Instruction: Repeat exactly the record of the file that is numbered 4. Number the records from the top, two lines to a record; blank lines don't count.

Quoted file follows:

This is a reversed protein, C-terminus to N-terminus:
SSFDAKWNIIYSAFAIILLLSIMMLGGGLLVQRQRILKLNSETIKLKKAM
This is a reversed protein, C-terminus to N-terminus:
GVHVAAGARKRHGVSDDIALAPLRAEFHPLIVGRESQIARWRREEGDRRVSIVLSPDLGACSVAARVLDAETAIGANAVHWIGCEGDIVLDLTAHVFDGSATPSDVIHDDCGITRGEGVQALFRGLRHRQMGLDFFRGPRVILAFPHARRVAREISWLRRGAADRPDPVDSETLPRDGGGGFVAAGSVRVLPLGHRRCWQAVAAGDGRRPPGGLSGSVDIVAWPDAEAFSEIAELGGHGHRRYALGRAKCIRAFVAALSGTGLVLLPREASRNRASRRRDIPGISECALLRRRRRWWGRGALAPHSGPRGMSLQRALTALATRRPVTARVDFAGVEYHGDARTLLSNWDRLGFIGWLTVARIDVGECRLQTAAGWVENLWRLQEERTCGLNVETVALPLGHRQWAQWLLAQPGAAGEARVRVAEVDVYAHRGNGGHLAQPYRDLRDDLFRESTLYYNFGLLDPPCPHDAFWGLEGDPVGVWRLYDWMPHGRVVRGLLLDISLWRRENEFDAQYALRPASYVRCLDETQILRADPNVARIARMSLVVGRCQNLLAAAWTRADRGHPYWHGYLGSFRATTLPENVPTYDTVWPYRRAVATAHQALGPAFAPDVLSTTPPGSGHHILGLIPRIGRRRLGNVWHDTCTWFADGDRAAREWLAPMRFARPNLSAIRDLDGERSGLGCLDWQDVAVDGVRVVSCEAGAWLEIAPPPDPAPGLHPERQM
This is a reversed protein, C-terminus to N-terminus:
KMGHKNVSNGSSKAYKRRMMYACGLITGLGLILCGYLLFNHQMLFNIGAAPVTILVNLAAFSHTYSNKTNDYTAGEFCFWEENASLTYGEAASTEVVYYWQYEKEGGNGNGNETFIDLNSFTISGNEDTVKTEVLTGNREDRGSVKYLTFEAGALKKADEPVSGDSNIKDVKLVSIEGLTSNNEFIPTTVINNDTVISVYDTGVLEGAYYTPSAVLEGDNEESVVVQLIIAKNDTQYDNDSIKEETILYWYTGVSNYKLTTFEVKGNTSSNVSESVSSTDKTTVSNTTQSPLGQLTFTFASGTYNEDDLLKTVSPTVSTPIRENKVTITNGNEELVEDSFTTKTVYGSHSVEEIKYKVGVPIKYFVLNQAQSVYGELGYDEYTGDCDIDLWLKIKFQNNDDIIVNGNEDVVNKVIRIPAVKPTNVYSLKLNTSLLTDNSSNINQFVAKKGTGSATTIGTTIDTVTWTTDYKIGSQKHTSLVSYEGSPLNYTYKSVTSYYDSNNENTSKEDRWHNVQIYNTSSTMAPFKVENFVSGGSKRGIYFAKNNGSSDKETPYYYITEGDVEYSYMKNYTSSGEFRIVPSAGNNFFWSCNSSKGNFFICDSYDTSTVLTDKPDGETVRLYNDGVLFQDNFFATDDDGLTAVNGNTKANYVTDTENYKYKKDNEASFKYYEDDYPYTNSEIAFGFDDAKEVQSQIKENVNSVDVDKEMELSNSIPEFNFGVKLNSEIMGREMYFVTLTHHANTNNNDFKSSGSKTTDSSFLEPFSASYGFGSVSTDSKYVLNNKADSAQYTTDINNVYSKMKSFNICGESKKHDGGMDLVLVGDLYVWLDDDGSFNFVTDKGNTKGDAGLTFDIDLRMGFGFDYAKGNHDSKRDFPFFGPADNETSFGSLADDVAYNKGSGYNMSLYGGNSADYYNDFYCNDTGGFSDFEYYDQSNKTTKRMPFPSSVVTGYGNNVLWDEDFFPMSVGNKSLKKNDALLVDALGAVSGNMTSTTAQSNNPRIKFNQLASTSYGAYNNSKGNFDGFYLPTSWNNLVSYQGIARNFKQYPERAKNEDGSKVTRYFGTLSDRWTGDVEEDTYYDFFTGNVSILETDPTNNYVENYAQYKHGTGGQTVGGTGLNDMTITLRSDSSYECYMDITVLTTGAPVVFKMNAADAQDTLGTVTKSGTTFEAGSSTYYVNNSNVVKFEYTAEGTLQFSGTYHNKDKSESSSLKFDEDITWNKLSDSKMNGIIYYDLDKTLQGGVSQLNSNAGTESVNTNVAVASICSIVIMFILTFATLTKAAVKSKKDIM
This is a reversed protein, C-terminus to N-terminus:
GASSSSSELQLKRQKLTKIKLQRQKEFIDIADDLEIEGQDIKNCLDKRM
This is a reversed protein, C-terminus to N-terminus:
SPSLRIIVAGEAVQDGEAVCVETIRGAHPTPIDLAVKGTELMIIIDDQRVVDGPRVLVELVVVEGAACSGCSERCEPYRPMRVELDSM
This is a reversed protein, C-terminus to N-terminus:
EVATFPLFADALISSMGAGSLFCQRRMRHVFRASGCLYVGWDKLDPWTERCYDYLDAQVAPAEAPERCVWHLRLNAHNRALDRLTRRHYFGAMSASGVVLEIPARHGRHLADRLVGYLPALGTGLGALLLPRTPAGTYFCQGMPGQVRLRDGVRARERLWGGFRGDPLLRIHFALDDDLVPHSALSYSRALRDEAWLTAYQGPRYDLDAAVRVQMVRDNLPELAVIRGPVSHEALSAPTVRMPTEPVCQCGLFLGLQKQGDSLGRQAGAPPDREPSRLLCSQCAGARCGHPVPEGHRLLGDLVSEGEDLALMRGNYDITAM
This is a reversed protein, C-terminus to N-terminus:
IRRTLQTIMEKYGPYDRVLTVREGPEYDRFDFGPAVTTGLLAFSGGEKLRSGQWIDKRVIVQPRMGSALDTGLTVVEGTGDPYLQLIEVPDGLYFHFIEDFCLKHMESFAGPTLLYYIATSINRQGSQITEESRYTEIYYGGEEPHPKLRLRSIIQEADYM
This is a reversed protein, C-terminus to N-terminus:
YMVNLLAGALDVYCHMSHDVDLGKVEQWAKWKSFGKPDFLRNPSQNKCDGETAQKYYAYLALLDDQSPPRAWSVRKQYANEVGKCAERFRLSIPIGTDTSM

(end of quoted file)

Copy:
This is a reversed protein, C-terminus to N-terminus:
GASSSSSELQLKRQKLTKIKLQRQKEFIDIADDLEIEGQDIKNCLDKRM